Scientists have conducted research on thousands of random genetic variations, to determine which gene affects the response of the worms to cold air.
Researchers at the University of Michigan in the United States have identified a protein that plays a role in sensing weather changes as winter approaches.
Lead author of the study, scientist Shawn Xu, said: "Apparently, the nerves under the skin can feel cold. But no one has been able to accurately identify their receptors. I think that , now we have the answer ".
Utilizing the simple body structure of a nematode known as Caenorhabditis elegans (C. elegans), the scientists conducted research on thousands of random genetic gene variants, to identify the variable. Which gene affects the worm's response to cold air.
The team found that the worms lacking the glr-3 gene did not react when the temperature dropped below 18 degrees Celsius.
The gene glr-3 is responsible for creating the protein that senses GLR-3 and preserves the evolution of all species, including humans.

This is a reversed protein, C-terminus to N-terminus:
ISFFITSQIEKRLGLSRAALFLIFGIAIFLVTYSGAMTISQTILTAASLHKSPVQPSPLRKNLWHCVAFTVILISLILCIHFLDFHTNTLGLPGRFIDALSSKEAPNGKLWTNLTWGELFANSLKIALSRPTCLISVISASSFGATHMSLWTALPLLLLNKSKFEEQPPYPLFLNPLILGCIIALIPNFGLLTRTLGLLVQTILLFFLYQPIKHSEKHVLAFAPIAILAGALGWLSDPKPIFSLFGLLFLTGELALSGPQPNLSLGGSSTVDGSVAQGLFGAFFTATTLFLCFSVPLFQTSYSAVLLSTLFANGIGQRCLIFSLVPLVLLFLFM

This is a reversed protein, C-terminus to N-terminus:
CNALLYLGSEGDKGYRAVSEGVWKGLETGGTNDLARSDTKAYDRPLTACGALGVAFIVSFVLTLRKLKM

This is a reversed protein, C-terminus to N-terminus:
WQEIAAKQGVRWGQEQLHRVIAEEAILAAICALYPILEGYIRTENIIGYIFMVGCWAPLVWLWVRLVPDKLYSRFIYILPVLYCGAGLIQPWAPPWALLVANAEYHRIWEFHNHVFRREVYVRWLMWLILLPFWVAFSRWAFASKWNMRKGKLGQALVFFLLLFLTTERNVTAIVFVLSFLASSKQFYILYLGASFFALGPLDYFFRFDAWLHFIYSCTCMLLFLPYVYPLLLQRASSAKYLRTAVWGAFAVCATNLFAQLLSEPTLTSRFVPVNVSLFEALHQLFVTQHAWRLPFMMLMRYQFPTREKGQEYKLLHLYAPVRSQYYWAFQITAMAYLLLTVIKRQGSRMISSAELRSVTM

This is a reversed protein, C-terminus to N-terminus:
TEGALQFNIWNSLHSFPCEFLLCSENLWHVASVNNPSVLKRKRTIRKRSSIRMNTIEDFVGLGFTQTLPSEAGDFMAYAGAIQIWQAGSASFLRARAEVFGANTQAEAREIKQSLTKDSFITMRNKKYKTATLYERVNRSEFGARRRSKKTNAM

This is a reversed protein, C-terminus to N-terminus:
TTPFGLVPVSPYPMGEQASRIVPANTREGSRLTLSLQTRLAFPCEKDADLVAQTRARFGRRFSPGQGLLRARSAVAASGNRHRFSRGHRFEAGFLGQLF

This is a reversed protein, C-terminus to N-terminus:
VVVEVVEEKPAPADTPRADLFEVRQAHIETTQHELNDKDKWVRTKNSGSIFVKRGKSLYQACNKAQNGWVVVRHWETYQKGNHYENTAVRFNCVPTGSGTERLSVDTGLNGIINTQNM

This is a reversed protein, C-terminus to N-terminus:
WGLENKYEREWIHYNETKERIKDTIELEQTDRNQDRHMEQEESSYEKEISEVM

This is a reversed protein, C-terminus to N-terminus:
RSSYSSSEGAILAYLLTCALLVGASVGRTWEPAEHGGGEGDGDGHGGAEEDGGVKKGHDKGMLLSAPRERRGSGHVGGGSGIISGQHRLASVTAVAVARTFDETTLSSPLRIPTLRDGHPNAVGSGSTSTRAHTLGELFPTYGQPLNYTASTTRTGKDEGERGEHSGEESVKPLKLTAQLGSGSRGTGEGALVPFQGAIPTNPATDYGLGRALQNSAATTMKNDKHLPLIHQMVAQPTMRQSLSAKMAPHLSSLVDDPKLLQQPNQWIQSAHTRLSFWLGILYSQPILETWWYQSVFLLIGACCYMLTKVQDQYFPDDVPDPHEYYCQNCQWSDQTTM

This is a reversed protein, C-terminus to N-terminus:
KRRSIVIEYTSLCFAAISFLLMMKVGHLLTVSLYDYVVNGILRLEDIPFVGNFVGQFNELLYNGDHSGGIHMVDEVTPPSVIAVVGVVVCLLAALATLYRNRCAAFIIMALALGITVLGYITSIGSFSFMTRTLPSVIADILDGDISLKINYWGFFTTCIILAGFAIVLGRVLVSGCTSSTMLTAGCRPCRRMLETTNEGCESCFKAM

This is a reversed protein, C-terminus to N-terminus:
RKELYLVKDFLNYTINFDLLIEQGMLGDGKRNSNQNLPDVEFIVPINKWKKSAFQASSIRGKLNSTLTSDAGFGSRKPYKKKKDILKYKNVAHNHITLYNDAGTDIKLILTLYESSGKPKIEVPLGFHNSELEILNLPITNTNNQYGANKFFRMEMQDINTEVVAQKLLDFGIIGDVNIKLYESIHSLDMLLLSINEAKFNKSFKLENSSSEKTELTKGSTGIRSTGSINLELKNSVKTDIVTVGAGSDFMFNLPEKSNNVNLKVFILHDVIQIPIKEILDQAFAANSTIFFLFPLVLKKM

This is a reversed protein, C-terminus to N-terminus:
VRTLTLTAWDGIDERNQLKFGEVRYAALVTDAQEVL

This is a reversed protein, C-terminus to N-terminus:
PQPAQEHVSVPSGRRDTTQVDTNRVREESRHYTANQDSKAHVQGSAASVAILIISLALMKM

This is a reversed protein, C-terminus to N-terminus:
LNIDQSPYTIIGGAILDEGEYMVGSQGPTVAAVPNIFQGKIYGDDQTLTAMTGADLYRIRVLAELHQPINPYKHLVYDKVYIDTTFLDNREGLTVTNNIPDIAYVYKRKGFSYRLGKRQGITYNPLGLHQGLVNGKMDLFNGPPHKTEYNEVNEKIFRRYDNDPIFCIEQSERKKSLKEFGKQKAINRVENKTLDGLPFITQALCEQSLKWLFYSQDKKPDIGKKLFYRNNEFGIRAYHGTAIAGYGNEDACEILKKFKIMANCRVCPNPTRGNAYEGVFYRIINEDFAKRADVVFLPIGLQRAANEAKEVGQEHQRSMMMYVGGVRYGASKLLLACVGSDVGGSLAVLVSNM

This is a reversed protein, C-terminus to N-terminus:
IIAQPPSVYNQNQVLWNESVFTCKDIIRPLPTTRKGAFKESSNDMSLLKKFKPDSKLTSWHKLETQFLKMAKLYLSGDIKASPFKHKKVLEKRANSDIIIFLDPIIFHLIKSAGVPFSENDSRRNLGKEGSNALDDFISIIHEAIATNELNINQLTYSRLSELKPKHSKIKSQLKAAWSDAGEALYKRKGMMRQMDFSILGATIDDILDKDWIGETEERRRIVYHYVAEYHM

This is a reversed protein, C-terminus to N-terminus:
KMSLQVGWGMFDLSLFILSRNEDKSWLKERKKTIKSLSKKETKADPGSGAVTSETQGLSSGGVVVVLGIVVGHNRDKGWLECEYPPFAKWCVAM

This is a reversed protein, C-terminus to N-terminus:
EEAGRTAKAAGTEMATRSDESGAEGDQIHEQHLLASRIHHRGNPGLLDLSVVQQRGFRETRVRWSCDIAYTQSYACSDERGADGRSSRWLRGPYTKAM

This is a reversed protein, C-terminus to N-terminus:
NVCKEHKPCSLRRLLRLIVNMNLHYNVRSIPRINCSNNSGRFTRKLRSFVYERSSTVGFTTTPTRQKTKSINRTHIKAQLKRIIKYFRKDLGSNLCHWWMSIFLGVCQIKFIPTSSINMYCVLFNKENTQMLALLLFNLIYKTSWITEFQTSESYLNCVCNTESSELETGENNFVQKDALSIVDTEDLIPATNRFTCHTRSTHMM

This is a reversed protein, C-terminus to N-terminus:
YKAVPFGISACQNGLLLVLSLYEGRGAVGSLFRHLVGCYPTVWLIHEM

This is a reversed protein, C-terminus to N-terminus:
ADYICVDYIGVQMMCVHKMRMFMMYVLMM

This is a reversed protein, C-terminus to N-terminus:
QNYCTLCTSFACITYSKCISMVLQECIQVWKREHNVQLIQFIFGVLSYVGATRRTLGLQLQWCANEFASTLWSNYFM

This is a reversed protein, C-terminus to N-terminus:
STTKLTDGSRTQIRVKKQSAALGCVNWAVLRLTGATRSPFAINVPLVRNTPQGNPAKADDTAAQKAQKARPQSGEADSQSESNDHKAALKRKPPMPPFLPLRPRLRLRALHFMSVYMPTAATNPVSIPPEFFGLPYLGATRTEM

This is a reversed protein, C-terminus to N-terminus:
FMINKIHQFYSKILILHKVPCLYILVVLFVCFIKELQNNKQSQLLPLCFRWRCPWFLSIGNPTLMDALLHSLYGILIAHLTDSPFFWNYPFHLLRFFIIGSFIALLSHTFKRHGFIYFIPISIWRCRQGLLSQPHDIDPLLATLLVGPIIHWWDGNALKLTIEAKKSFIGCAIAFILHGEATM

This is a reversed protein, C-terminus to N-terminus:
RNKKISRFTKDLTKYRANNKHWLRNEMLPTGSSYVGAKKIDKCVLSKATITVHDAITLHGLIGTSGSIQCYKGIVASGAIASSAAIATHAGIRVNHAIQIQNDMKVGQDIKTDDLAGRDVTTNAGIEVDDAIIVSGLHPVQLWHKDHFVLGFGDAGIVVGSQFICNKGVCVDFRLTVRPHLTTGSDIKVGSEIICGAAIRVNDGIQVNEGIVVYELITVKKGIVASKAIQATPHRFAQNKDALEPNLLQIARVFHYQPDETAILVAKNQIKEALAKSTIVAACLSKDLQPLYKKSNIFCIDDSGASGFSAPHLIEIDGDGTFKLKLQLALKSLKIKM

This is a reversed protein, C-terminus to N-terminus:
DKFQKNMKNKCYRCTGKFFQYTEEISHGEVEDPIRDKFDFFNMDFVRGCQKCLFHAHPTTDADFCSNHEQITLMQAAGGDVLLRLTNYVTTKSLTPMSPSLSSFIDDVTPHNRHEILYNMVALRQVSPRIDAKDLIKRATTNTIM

Research shows that worms will lack sensitivity to cold temperatures, if their bodies do not have GLR-3 protein. Extending the study of the role of the glr-3 gene in vertebrates such as striped flounder, mice and humans, the scientists also noted similar results.
In the mouse, the glr-3 gene version has a scientific name, GlamK2 , which is known for transmitting chemical signals in the brain.
However, through this new study, the scientists also discovered that the glr-3 gene also works in a group of neurons that help mice detect environmental stimuli from outside, such as temperature. , through haptic perception.
Scientist Shawn Xu emphasized: "In recent years, scientists have focused on the function of this gene in the brain. Now, we have found that this gene also plays a major role in the cold system. peripheral receptor. This is really interesting. This is one of the few sensory organs that have not yet been identified in nature. "